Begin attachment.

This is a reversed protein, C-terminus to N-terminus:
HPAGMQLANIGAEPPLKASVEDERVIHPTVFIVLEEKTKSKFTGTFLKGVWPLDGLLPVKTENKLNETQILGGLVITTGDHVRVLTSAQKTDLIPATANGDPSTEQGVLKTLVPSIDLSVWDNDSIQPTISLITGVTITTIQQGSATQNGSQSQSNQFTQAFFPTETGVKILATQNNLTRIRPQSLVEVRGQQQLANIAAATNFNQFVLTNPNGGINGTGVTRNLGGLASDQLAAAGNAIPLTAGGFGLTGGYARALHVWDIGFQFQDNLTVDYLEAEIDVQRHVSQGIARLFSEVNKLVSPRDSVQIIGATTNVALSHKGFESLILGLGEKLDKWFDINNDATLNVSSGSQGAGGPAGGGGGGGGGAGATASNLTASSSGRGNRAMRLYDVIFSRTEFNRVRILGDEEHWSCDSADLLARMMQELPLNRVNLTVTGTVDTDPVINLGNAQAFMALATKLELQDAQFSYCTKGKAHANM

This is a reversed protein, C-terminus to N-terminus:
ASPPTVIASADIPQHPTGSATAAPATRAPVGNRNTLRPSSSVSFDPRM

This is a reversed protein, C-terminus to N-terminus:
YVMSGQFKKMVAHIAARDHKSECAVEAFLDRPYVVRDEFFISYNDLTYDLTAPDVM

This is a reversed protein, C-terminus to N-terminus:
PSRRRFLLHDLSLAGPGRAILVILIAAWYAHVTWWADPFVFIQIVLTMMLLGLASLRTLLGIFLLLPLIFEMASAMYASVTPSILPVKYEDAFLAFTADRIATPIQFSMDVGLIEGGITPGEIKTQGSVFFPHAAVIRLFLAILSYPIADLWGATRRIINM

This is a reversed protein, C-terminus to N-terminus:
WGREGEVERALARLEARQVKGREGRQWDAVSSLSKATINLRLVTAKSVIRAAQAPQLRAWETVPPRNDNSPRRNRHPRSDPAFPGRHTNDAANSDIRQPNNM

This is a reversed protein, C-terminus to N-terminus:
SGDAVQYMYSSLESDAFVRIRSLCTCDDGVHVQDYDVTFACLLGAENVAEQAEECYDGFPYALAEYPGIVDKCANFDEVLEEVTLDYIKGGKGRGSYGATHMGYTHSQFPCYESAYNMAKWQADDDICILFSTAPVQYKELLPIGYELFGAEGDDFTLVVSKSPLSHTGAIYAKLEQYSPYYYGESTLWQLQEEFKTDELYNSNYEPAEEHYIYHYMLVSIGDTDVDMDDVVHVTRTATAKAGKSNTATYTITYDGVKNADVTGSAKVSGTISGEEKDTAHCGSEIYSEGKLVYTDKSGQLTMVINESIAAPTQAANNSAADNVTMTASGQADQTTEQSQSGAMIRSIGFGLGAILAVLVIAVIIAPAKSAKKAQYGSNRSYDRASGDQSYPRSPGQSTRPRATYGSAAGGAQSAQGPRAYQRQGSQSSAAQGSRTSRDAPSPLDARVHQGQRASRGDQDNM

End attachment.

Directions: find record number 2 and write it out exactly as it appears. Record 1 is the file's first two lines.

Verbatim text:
This is a reversed protein, C-terminus to N-terminus:
ASPPTVIASADIPQHPTGSATAAPATRAPVGNRNTLRPSSSVSFDPRM